Open Letter #96 To President Obama – Immigration Reform Now!
News Americas, NEW YORK, NY, Fri. Oct. 10, 2014: Dear Mr. President,
When you swept into office in 2008 on the backs of many immigrant voters your promises of comprehensive immigration reform were glorious. Yet, in the five years since holding the post as President and Commander-in-Chief, your administration has deported more than 3 million immigrants to Latin America and the Caribbean alone, the most of any U.S. President and the most to any region on earth.
The total stands at 3,526,719, according to my analysis of newly released Department of Homeland Security data. The majority was sent back to Mexico for the period 2009-2013 alone – a total of 2,774,468. But even before the crisis at the boarder involving Central Americans, a large number of migrants from this region were also being deported in droves back to their home nations.
Guatemala received a whopping 246,444 migrants back from the U.S. in the five years since you took office while Honduras saw 211,519 deportees during the same period and El Salvador, 175,506.
By contrast, Central America received fewer deportees under the George W. Bush administration. Some 122,938 were sent back to Guatemala in the five years before you took office while 177,747 were deported to Honduras and 155,231 to El Salvador, almost 200,000 less than current totals.
No other nations in Central America or Latin America received as many deportees since you took office but the numbers were also higher for other Caribbean and Latin nations than when Bush was President.
Some 23,212 immigrants were sent packing back to the Dominican Republic between 2009 and 2013 alone, the highest for any Caribbean country and the fifth highest for any nation in the Americas. The Dominican Republic deportees total under Bush was 19,522.
Cuba received 20,503 deportees in the past five years to come in at number six, while Brazil took the seventh spot in the Americas with 14,287 deportees sent back over the years since you have held the reins of the United States.
Jamaica rounded out the Americas for most deportees since you took office, with 13,803 between 2009 and 2013. Prior to that, under President Bush, the total between 2004 and 2008 stood at 7,775, proving that under your administration, the number has almost doubled.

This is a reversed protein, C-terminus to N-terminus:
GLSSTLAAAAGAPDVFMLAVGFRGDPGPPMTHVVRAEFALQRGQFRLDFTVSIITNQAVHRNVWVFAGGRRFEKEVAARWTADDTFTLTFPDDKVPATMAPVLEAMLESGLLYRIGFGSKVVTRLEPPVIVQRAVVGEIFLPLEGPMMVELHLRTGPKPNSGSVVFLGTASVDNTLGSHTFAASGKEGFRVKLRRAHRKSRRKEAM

The only nations receiving more deportees under Bush than you were Mexico and Cuba. The number of deportees to Mexico was more with 5,031,687 deported between 2004-2008 while 22,811 were sent back to Cuba.
Deportee totals to other nations during the past five years were also higher according to the DHS data:
8,823 – under your administration
5,884 – under Bush
Trinidad & Tobago
2,866 – under your administration
|1,850 – under Bush|
1,983 – under your administration
1,335 – under Bush
1,918 – under your administration
1,581 – under Bush
1,653 – under your administration
901 – under Bush
1,441 – under your administration
622 – under Bush
389 – under your administration
250 – under Bush
Antigua & Barbuda
259 – under your administration
165 –under Bush
515 – under your administration
358 – under Bush
279 – under your administration
145 – under Bush
268 – under your administration
205 – under Bush
313– under your administration
227 – under Bush
Saint Vincent & Grenadines
245 – under your administration
128 – under Bush
202 – under your administration
105 – under Bush
100 – under your administration
76– under Bush
100 – under your administration
33 – under Bush
British Virgin Islands
50 – under your administration
12 – under Bush
31 – under your administration
14 – under Bush
While you have consistently insisted you support immigration reform, your actions on the deportation front has resulted in many of your base turning away in disgust. Pew Research Center research show Hispanics have expressed disapproval of the growing number of deportations during your administration and six-in-ten Hispanic adults say the increased number of deportations of unauthorized immigrants is a “bad thing.”
Your delay in making immigration changes on your own from end of Summer to now after the November midterm elections is also a source of discontent.
Last Thursday night, Oct. 2, 2014, you tried your best to explain to a roomful of wary Hispanic supporters at the Hispanic Congressional Caucus Institute Gala again that you are really on their side, stating: “I am not going to give up this fight until it gets done.”
But to the protestors picketing outside, the time for promises are over. Their message on the picket lines said it all: “Immediate relief from deportation” now Mr. President.